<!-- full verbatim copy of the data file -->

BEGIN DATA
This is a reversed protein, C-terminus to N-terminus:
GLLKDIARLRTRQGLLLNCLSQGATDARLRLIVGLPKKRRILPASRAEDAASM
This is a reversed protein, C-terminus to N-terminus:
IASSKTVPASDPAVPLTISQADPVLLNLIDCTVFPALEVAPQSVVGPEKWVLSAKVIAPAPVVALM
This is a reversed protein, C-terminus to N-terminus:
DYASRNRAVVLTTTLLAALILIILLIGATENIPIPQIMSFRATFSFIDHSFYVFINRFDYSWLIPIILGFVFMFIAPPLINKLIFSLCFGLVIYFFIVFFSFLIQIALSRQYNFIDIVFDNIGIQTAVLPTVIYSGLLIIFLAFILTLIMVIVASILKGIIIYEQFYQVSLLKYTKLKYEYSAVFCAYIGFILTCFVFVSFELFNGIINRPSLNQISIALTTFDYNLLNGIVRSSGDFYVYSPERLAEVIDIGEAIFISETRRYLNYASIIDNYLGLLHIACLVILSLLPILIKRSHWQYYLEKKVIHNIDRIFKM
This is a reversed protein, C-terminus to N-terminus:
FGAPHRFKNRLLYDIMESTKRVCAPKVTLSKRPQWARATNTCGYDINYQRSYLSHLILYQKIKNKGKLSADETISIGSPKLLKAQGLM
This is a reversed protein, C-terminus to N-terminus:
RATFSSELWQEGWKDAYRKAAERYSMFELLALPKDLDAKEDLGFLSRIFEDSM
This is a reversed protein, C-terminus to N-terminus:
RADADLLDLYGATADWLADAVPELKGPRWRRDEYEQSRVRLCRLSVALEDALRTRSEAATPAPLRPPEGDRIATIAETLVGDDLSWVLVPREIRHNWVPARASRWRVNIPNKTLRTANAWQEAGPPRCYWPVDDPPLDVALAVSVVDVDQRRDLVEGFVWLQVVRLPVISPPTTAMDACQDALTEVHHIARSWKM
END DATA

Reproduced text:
This is a reversed protein, C-terminus to N-terminus:
GLLKDIARLRTRQGLLLNCLSQGATDARLRLIVGLPKKRRILPASRAEDAASM
This is a reversed protein, C-terminus to N-terminus:
IASSKTVPASDPAVPLTISQADPVLLNLIDCTVFPALEVAPQSVVGPEKWVLSAKVIAPAPVVALM
This is a reversed protein, C-terminus to N-terminus:
DYASRNRAVVLTTTLLAALILIILLIGATENIPIPQIMSFRATFSFIDHSFYVFINRFDYSWLIPIILGFVFMFIAPPLINKLIFSLCFGLVIYFFIVFFSFLIQIALSRQYNFIDIVFDNIGIQTAVLPTVIYSGLLIIFLAFILTLIMVIVASILKGIIIYEQFYQVSLLKYTKLKYEYSAVFCAYIGFILTCFVFVSFELFNGIINRPSLNQISIALTTFDYNLLNGIVRSSGDFYVYSPERLAEVIDIGEAIFISETRRYLNYASIIDNYLGLLHIACLVILSLLPILIKRSHWQYYLEKKVIHNIDRIFKM
This is a reversed protein, C-terminus to N-terminus:
FGAPHRFKNRLLYDIMESTKRVCAPKVTLSKRPQWARATNTCGYDINYQRSYLSHLILYQKIKNKGKLSADETISIGSPKLLKAQGLM
This is a reversed protein, C-terminus to N-terminus:
RATFSSELWQEGWKDAYRKAAERYSMFELLALPKDLDAKEDLGFLSRIFEDSM
This is a reversed protein, C-terminus to N-terminus:
RADADLLDLYGATADWLADAVPELKGPRWRRDEYEQSRVRLCRLSVALEDALRTRSEAATPAPLRPPEGDRIATIAETLVGDDLSWVLVPREIRHNWVPARASRWRVNIPNKTLRTANAWQEAGPPRCYWPVDDPPLDVALAVSVVDVDQRRDLVEGFVWLQVVRLPVISPPTTAMDACQDALTEVHHIARSWKM